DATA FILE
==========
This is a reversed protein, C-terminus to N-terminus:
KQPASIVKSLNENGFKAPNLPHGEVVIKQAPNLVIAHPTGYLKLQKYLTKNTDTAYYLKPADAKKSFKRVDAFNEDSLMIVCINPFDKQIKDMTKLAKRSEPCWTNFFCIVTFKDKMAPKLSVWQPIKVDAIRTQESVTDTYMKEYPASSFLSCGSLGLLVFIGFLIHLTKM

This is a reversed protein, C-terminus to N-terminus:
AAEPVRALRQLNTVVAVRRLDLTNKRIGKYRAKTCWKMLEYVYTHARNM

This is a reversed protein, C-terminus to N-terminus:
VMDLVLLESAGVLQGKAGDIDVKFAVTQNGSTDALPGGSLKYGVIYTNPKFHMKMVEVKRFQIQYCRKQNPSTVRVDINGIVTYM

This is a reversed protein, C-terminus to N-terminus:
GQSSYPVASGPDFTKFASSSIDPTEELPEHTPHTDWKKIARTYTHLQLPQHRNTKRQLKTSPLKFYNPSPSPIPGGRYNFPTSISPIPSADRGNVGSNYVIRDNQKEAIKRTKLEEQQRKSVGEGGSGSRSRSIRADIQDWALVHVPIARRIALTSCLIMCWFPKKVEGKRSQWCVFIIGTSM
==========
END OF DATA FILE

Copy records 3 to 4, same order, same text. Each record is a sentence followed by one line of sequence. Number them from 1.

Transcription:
This is a reversed protein, C-terminus to N-terminus:
VMDLVLLESAGVLQGKAGDIDVKFAVTQNGSTDALPGGSLKYGVIYTNPKFHMKMVEVKRFQIQYCRKQNPSTVRVDINGIVTYM

This is a reversed protein, C-terminus to N-terminus:
GQSSYPVASGPDFTKFASSSIDPTEELPEHTPHTDWKKIARTYTHLQLPQHRNTKRQLKTSPLKFYNPSPSPIPGGRYNFPTSISPIPSADRGNVGSNYVIRDNQKEAIKRTKLEEQQRKSVGEGGSGSRSRSIRADIQDWALVHVPIARRIALTSCLIMCWFPKKVEGKRSQWCVFIIGTSM